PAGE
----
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January 14, 2020 – A pair of systems will move through this week with the first one continuing to bring showers to the region this morning. The following stronger system is expected to impact the region late Wednesday into early Friday bringing heavy snow to the mountains and upper foothill elevations.

Winter Storm Watch now in effect from Thursday morning through late Thursday night. Heavy snow possible above about 2500 feet. Plan on difficult travel conditions. Total snow accumulations of 4 to 8 inches, with localized amounts up to a foot, are possible across the upper foothill elevations.

Discussion

Upper trough over the area continues to generate showers across the region early this morning. Radar indicates most of the activity occurring over the northern Sierra Nevada with light showers over the Central Valley, most numerous between Sacramento and Modesto as the weakening front slides south. Snow level radars indicating the snow level is presently around 2-3k ft over the northern mountains, and around 4-5k ft across the northern Sierra.

Still seeing some southerly wind gusts in the 20-30 mph range. These will likely subside early this morning as gradients drop off. Current temperatures are milder compared to 24 hours ago and range from the 20s and 30s in the mountains to the 40s and lower 50s elsewhere.

The current system moves out into the northern Rockies later today. Most of the current ongoing shower activity is expected to taper off by the afternoon as weak short-wave ridging moves in, however, some light precipitation will likely linger across the higher terrain of Shasta County. Additional snowfall accumulation of a few inches can be expected into midday across the mountains while QPF over the valley will likely be only a few hundredths of an inch at most.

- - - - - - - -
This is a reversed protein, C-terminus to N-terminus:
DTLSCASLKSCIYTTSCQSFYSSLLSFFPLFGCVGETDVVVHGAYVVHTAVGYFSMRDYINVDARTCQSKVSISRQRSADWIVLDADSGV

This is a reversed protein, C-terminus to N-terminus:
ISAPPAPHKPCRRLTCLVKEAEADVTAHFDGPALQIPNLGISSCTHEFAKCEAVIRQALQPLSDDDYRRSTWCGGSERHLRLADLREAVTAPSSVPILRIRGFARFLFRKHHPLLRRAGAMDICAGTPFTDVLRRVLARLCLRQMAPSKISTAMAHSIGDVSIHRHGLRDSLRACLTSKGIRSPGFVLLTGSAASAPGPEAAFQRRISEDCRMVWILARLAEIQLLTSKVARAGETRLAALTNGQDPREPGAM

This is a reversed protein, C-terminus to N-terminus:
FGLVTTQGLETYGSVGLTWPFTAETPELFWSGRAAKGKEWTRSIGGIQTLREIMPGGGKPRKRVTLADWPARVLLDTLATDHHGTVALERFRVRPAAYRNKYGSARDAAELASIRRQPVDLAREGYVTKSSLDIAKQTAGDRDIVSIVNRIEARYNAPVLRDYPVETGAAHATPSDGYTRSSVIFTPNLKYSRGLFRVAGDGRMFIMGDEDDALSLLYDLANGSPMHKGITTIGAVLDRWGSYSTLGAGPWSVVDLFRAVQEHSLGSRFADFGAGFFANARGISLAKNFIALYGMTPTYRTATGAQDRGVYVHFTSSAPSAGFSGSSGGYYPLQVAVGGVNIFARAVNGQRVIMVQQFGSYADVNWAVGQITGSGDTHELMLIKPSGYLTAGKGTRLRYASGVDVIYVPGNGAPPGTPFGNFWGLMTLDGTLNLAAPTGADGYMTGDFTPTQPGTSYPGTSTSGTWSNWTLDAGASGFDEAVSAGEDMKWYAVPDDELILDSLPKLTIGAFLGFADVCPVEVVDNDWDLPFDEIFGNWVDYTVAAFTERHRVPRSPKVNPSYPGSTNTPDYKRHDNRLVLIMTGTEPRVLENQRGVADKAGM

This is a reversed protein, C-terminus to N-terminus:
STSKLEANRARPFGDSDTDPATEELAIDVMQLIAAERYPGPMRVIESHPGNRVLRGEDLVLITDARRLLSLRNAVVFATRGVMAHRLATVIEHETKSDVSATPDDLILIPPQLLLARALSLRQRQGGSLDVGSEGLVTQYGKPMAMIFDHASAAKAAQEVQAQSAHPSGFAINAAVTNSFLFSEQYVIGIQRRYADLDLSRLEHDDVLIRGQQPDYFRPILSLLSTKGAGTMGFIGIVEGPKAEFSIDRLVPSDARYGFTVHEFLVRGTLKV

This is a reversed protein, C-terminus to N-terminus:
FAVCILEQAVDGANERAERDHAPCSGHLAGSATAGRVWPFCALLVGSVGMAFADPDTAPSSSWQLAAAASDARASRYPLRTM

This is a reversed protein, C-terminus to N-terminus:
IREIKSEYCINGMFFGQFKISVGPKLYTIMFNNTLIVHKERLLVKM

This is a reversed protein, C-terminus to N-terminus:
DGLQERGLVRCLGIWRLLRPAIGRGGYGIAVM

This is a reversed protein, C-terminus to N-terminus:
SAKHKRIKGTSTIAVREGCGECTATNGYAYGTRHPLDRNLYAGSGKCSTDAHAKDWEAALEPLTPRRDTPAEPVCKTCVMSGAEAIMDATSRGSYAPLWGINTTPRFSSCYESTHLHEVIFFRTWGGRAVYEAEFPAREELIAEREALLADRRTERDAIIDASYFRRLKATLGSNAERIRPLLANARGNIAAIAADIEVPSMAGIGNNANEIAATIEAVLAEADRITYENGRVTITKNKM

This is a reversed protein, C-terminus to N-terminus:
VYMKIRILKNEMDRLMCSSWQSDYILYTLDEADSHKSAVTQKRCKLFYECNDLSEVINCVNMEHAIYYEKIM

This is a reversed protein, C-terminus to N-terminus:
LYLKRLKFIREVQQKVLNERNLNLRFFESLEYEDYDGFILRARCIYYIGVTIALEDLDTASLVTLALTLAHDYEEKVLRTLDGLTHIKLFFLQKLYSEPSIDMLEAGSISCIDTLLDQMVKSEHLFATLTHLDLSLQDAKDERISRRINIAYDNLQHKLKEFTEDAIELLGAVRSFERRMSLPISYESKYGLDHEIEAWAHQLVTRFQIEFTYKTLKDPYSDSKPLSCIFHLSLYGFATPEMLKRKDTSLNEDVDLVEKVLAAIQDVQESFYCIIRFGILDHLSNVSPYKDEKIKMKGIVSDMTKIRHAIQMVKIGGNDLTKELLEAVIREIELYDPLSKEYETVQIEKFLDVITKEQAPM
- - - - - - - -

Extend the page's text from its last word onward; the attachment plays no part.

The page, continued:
Consensus in the short-range models is to slow the onset of the next upstream system, now moving through the Gulf of Alaska, by about 6-12 hours. Most of the significant impacts, as far as heavier precipitation and gusty winds, are expected later Wednesday into early Friday. Have pushed back the timing of the winter storm watches, but little change to forecast QPF or snow amounts from the previous forecast.

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In addition to the rainfall and wind, isolated thunderstorms will be possible on Thursday in the unstable post-frontal environment. They should not be widespread given limited vertical wind shear. Conditions to gradually improve by Thursday night as the frontal system moves into the Desert Southwest.

Extended Discussion (Saturday through Tuesday)

Another Pacific frontal system progged to move into Interior NorCal Saturday. Models indicate weakening of the baroclinic zone as the front moves inland. Bulk of precip looks to be north of I-80 with highest QPF over the Coastal and Western Shasta mountains. Lingering showers Sunday morning, mainly over the mountains, otherwise drier weather for the second half of the weekend under short wave ridging.

Forecast uncertainty increases early next week as oper GFS and GEFS support a more progressive pattern with a pair of extra- tropical cyclones moving through Mon/Tue. ECMWF, EPS, and GEPS support more ridging Mon, with weaker system moving through Tuesday.